For nearly 30 years Jeremy Mayer has been using vintage typewriters to create sculptures.

Bird Sculptures Made from Vintage Typewriters by Jeremy MayerBird Sculptures Made from Vintage Typewriters by Jeremy MayerBird Sculpture Created from Typewriter PartsClose Up of Beak from Bird Sculpture by Jeremy Mayer

His work includes an ever-growing series of bird sculptures, some of which move.

 

View this post on Instagram

 

A post shared by Jeremy Mayer (@jeremymayer)

To create his sculptures, Mayer dissembles different typewriters and fits the pieces together.

Owl Sculpture in Progress by Jeremy MayerOwl Sculpture Created from Typewriter Parts

There is no glue or welding involved; everything is held together using only typewriter parts.

 

View this post on Instagram

 

A post shared by Jeremy Mayer (@jeremymayer)

Bird Sculptures Made from Vintage Typewriters by Jeremy MayerBird Sculptures Made from Vintage Typewriters by Jeremy Mayer

“Choosing this one specific way to make art and foster a relationship to a single machine has been an ever-changing and rewarding journey.”

Bird Sculptures Made from Vintage Typewriters by Jeremy MayerBird Sculptures Made from Vintage Typewriters by Jeremy MayerBird Sculptures Made from Vintage Typewriters by Jeremy MayerBird Sculptures Made from Vintage Typewriters by Jeremy MayerBird Sculptures Made from Vintage Typewriters by Jeremy MayerBird Sculpture Created from Typewriter PartsJeremy Mayer: Website | Instagram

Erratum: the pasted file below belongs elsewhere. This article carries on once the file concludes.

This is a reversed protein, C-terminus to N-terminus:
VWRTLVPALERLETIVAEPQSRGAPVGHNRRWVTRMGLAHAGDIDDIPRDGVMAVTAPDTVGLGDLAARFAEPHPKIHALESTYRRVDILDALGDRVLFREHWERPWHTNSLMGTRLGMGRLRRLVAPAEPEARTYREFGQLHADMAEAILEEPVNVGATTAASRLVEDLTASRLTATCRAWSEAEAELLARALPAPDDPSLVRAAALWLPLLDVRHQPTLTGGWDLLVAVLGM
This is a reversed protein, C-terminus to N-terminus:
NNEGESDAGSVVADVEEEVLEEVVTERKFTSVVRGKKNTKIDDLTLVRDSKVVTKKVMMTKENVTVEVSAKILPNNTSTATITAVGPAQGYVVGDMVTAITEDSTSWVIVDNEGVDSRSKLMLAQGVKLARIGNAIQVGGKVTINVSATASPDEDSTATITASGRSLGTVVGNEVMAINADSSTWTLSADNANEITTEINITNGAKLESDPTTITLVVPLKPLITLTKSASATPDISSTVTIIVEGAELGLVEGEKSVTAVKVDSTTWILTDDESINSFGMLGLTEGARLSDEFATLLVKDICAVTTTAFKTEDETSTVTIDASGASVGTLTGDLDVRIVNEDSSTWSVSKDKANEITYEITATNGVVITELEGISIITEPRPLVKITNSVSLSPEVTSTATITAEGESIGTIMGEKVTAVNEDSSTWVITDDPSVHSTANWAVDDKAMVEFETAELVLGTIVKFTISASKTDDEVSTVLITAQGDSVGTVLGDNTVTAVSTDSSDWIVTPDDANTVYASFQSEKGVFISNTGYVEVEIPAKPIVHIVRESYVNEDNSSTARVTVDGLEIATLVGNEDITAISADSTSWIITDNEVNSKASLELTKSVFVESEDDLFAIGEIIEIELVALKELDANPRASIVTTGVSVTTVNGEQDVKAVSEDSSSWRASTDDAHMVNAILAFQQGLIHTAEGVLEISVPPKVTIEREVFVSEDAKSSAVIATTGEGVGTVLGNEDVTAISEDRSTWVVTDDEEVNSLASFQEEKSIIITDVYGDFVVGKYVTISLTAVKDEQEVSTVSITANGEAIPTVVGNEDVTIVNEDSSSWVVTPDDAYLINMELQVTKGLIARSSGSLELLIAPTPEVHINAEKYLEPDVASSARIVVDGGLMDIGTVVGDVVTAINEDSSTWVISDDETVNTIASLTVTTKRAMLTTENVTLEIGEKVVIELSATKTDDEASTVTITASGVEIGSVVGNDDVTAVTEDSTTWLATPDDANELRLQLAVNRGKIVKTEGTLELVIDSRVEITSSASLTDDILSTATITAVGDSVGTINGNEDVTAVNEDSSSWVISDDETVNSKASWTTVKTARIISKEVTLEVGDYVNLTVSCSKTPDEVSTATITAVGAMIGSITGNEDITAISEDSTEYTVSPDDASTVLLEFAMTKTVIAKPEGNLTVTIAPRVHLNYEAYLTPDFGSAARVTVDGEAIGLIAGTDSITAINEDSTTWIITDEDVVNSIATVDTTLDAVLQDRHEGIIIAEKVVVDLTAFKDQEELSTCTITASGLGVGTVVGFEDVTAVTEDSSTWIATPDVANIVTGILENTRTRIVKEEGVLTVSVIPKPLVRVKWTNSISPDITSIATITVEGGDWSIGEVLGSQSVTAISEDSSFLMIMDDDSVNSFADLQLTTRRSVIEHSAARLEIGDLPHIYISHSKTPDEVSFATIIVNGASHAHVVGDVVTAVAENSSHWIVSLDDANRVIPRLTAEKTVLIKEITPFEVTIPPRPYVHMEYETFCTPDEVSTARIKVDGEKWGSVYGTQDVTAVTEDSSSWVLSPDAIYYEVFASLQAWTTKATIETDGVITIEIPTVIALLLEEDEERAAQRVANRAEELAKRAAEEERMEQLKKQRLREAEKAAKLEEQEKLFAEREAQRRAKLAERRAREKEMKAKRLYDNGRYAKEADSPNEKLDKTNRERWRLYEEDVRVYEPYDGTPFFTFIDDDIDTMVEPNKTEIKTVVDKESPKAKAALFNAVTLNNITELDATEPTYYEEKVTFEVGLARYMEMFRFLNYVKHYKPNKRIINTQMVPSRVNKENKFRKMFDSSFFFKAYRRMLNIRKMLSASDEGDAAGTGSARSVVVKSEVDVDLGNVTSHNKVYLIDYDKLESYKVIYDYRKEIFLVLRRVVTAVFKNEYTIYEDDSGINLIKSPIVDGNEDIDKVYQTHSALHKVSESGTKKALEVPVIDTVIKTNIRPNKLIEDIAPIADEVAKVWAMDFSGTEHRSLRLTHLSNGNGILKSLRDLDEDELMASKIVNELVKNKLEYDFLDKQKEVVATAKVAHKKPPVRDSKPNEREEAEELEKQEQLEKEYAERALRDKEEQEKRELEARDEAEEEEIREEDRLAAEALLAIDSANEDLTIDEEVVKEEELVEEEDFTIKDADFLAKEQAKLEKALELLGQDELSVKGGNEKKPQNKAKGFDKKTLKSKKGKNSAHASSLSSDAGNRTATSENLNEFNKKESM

My Modern Met granted permission to feature photos by Jeremy Mayer.

Related Articles:

Amazing Darth Vader Bust Created with Upcycled Junk

Incredibly Lifelike Sculptures Built With Old Typewriter Parts

Ornate Surreal Sculptures Formed From Thousands of Ordinary Objects

Iconic Objects of the Past “Dissected” Into Incredible Suspended Sculptures

Jessica Stewart

Jessica Stewart is a Contributing Writer and Digital Media Specialist for My Modern Met, as well as a curator and art historian. Since 2020, she is also one of the co-hosts of the My Modern Met Top Artist Podcast. She earned her MA in Renaissance Studies from University College London and now lives in Rome, Italy. She cultivated expertise in street art which led to the purchase of her photographic archive by the Treccani Italian Encyclopedia in 2014. When she’s not spending time with her three dogs, she also manages the studio of a successful street artist. In 2013, she authored the book 'Street Art Stories Roma' and most recently contributed to 'Crossroads: A Glimpse Into the Life of Alice Pasquini'. You can follow her adventures online at @romephotoblog.
Become a
My Modern Met Member
As a member, you'll join us in our effort to support the arts.
Become a Member
Explore member benefits

Sponsored Content

[class^="wpforms-"]
[class^="wpforms-"]
[class^="wpforms-"]
[class^="wpforms-"]
[class^="wpforms-"]
[class^="wpforms-"]
[class^="wpforms-"]
[class^="wpforms-"]
[class^="wpforms-"]
[class^="wpforms-"]
[class^="wpforms-"]
[class^="wpforms-"]
[class^="wpforms-"]
[class^="wpforms-"]